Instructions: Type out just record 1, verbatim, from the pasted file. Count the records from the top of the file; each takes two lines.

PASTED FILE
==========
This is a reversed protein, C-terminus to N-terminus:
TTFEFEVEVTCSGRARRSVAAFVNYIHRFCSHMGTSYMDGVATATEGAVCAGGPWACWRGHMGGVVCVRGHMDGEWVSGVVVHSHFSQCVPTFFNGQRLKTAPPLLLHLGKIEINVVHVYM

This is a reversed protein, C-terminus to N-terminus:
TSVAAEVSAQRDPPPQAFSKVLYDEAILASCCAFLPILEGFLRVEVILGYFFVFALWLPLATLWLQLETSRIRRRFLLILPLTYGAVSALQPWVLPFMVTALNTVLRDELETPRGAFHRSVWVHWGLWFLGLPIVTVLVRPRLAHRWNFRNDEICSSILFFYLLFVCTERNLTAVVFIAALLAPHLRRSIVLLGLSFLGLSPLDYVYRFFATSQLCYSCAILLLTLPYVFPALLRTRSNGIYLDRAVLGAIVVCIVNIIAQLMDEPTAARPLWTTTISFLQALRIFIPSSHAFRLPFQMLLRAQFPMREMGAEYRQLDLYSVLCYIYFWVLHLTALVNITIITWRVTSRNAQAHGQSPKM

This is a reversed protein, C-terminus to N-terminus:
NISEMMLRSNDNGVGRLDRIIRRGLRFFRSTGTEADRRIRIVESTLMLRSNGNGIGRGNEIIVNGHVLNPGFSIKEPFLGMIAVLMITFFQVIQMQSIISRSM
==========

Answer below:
This is a reversed protein, C-terminus to N-terminus:
TTFEFEVEVTCSGRARRSVAAFVNYIHRFCSHMGTSYMDGVATATEGAVCAGGPWACWRGHMGGVVCVRGHMDGEWVSGVVVHSHFSQCVPTFFNGQRLKTAPPLLLHLGKIEINVVHVYM